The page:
After 10 years of litigation, the Kansas Supreme Court held that Kansas schools are constitutionally funded in the public finance case of Gannon v. State Friday morning.
The Supreme Court said the 2019 base aid increases put in place by state legislators are in “substantial compliance with the court’s June 25, 2018, mandate” which required the Legislature to ensure “suitable provision for the finance of the educational interests of the state.” This is the court’s seventh decision in the Gannon case, which has long plunged school funding into uncertainty.
Local legislators expressed relief over the ruling, which now allows both the House and Senate to focus on other important issues.
“I am really pleased with this decision,” Senator Jeff Longbine said. “This is a culmination of the efforts last year to bolster the formula up and then the court ruled that we needed to add inflation during the four years of implementation. This year we added inflation. It’s good to know that we now have a formula that the legislature, governor, the State Board of Education and the Supreme Court support that should adequately fund our schools.”
Longbine said K-12 education funding will always be a top priority for state lawmakers, but now they will be able to focus on other areas that have been put on the back burner.
“Now we can begin work on other parts of state government that are equally important issues to the state,” he said. “I’m hopeful we can move forward.”
Representative Mark Schreiber said he had a good feeling about the ruling because there was overwhelming support for the work that had been done.
“We had a good consensus,” he said. “It seemed like everybody was on the same page and thought it was an adequate and appropriate solution, so I’m glad the judges agreed with that. Even though they are going to keep jurisdiction of our compliance — which I think is probably appropriate — I’m glad that we’ve come to this resolution.”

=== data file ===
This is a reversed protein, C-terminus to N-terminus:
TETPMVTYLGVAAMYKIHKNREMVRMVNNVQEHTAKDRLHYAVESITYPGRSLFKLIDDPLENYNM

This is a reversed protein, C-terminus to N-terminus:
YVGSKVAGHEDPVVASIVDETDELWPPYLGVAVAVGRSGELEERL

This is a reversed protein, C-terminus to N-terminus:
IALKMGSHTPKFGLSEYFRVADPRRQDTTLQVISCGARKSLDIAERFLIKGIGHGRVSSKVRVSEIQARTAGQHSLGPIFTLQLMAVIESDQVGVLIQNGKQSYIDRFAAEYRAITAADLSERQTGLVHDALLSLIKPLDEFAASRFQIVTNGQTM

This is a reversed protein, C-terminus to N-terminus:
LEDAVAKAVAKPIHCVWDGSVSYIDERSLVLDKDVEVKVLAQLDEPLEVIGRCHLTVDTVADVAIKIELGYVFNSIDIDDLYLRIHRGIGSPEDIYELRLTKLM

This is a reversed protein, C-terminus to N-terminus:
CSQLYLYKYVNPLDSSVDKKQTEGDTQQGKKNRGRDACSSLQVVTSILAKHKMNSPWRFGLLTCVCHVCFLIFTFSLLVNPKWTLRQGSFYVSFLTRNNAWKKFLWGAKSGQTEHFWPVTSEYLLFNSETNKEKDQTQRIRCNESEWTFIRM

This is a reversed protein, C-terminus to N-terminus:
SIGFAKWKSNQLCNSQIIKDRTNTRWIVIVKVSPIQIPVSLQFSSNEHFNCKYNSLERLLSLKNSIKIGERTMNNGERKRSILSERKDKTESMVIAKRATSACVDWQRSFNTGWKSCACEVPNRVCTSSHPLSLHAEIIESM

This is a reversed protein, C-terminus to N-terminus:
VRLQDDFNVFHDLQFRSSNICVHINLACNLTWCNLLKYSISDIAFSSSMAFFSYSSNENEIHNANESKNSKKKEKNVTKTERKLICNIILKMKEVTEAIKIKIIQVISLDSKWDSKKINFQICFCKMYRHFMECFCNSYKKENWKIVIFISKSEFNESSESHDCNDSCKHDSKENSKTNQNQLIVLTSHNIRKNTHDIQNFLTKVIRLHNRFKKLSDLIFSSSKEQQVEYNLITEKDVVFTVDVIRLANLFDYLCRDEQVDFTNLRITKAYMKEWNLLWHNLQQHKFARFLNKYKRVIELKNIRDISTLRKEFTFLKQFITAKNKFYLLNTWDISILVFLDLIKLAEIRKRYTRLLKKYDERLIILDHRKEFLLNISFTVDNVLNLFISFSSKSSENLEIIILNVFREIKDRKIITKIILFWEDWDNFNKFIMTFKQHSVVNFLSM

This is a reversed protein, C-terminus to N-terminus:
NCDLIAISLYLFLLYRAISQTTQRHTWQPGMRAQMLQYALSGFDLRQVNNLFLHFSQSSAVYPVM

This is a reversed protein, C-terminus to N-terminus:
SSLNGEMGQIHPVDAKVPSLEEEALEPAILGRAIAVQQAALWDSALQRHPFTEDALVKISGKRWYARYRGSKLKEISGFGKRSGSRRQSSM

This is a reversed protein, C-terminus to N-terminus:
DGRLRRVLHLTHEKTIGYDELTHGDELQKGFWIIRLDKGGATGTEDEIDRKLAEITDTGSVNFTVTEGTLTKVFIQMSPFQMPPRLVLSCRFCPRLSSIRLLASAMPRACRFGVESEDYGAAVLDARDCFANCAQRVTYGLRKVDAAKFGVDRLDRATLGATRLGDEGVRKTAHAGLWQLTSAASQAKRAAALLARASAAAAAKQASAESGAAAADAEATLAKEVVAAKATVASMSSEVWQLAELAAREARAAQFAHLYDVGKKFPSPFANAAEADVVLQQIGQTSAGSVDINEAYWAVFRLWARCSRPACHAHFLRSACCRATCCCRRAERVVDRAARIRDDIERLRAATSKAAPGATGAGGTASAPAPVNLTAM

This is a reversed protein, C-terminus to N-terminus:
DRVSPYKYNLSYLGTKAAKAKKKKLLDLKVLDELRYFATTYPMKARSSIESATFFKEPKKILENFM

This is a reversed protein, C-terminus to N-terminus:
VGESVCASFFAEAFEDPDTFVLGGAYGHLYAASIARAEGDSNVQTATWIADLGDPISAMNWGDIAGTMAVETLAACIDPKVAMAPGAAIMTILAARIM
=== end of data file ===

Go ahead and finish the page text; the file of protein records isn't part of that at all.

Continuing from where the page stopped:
Schreiber echoed Longbine’s comment about being able to put school finance behind them.
“Now the legislature can focus on some other issues that we’ve got going on in the state that need attention as well, and not have this hanging over us all of the time,” he said. “I’m relieved. It’s been about 10 years since the lawsuit began and before that, it just seems like it’s gone on forever. I think we’ve reached the point now where we can say we are constitutionally compliant with our education funding, which I think is vitally important to our students and our state. Hopefully we can move on now and address other issues.”
In 2010, a group of school districts filed a suit against the State of Kansas. The case went to trial in 2012 and, since then, the court has repeatedly ruled that the Kansas Legislature had inadequately and inequitably funded public schools in violation of Article 6 of the Kansas Constitution.
In 2018, the legislature passed and then-Governor Jeff Colyer signed a plan to increase annual school funding by $525 million a year. At the time, the Supreme Court said the plan failed to account for funding lost to inflation.
Then, in April, the Legislature passed House Substitute for Senate Bill 16, which adds $90 million in annual funding for four years. Both Republicans and Democrats supported the plan and Governor Laura Kelly signed it into law.
Kelly, who campaigned on the promise to end school finance litigation, said the decision was a win for Kansas Friday in a written release.
“Today is a great day for Kansas and for our kids,” she said. “Educating our kids is not just one of the best ways to address challenges facing our state, it’s also our moral and constitutional obligation. Yet, for years, our leaders failed to meet that obligation.”
Kelly said she would work with the legislature to ensure education funding remained constitutionally adequate.
“I will do everything I can to hold the legislature to its promise to fully fund our schools and avoid more legal battles over our education system,” she said. “Funding our schools is about more than money and lawsuits. It’s about our kids, their hopes and dreams, and the future of Kansas. Investing in our children’s education is the best investment we can make, and as long as I am Governor, I will continue to fight for our schools and our kids.”